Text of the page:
An Australian sex educator has sparked a debate over consent after suggesting that parents should ask their babies for consent before changing their diapers. When Deanne Carson made the remarks on Australia’s ABC news, she was trying to explain that parents should be teaching their kids about consent as early as possible. What followed was, predictably, a rhetorical car crash.
Though Carson’s statements weren’t made in a vacuum— she was actually on television to discuss a rape case that has brought Australia’s laws regarding consent into question — the excerpt in which she discusses diaper consent went viral. Carson, who works with Body Safety Australia, an organization that tries to teach Australian youth about consent and physical boundaries, is seen advocating for a fairly extreme position on requesting consent. Naturally, she was caricaturized as a lefty loon.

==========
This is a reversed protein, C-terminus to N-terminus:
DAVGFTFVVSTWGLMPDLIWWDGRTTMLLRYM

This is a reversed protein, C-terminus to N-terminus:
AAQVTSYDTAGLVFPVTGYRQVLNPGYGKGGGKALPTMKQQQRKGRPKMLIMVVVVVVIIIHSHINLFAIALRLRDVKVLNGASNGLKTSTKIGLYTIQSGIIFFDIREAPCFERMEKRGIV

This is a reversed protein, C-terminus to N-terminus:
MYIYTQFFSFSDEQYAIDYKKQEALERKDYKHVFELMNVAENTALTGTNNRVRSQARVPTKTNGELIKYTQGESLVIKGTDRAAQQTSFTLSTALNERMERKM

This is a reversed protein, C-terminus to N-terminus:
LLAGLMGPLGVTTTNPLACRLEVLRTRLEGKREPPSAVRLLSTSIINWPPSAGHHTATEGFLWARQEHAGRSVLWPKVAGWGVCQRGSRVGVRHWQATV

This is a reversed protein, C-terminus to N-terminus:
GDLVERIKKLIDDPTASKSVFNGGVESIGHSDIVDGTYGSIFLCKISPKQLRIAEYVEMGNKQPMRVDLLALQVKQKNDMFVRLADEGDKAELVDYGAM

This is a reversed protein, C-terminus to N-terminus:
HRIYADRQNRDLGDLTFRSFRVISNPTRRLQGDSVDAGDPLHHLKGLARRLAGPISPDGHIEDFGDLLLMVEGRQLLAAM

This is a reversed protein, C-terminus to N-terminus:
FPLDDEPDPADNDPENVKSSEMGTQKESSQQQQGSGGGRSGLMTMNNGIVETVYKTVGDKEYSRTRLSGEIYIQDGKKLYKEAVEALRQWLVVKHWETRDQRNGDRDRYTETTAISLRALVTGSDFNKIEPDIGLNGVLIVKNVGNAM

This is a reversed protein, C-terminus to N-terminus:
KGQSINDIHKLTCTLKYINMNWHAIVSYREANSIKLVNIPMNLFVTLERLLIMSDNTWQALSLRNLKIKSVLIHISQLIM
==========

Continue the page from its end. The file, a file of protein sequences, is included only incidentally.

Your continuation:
But Carson isn’t walking her remarks back.
“We work with parents from birth…Just about how to set up a culture of consent in their homes. ‘I’m going to change your nappy now, is that OK?’ Of course a baby’s not going to respond, ‘Yes mum, that’s awesome I’d love to have my nappy changed’,” Carson told Newsweek before explaining that what she really means is that parents should “leave a space and wait for body language and wait to make eye contact.”
WATCH:Ask Your Baby's Permission Before Changing Diaper, 'Says Sexual Consent Expert'
Posted by WCBM 680 on Thursday, May 10, 2018
Her core notion is that this behavior can teach babies “that their response matters.”
This is a fairly unusual sentiment, but far less out there than some of the responses it provoked. One former Australian Senate candidate claiming that asking for permission is akin to mental illness.
There is a benefit to teaching kids about consent early. According to Stacey Honowitz, supervisor of the Florida State Attorney’s Office Sex Crimes and Child Abuse Unit, teaching kids about consent can be really helpful in establishing their understanding of how boundaries are supposed to work. This can help children understand what is and isn’t appropriate behavior. That said, such lessons might be lost on an infant.